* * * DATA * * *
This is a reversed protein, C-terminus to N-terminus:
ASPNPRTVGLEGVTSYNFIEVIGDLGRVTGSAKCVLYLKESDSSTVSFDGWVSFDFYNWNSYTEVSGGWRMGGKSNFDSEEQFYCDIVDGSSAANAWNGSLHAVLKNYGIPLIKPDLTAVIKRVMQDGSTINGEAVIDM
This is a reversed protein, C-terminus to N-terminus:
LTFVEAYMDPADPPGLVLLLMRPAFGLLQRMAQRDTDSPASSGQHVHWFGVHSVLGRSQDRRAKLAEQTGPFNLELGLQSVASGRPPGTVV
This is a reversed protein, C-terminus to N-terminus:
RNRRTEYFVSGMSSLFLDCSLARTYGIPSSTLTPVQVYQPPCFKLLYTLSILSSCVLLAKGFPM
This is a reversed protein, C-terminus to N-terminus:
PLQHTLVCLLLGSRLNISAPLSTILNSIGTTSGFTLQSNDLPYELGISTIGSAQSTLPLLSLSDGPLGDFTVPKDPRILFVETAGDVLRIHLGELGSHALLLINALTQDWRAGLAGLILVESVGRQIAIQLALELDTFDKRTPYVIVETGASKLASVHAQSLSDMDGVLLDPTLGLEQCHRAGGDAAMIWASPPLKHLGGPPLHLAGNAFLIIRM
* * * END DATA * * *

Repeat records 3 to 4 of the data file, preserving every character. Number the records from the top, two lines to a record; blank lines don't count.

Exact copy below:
This is a reversed protein, C-terminus to N-terminus:
RNRRTEYFVSGMSSLFLDCSLARTYGIPSSTLTPVQVYQPPCFKLLYTLSILSSCVLLAKGFPM
This is a reversed protein, C-terminus to N-terminus:
PLQHTLVCLLLGSRLNISAPLSTILNSIGTTSGFTLQSNDLPYELGISTIGSAQSTLPLLSLSDGPLGDFTVPKDPRILFVETAGDVLRIHLGELGSHALLLINALTQDWRAGLAGLILVESVGRQIAIQLALELDTFDKRTPYVIVETGASKLASVHAQSLSDMDGVLLDPTLGLEQCHRAGGDAAMIWASPPLKHLGGPPLHLAGNAFLIIRM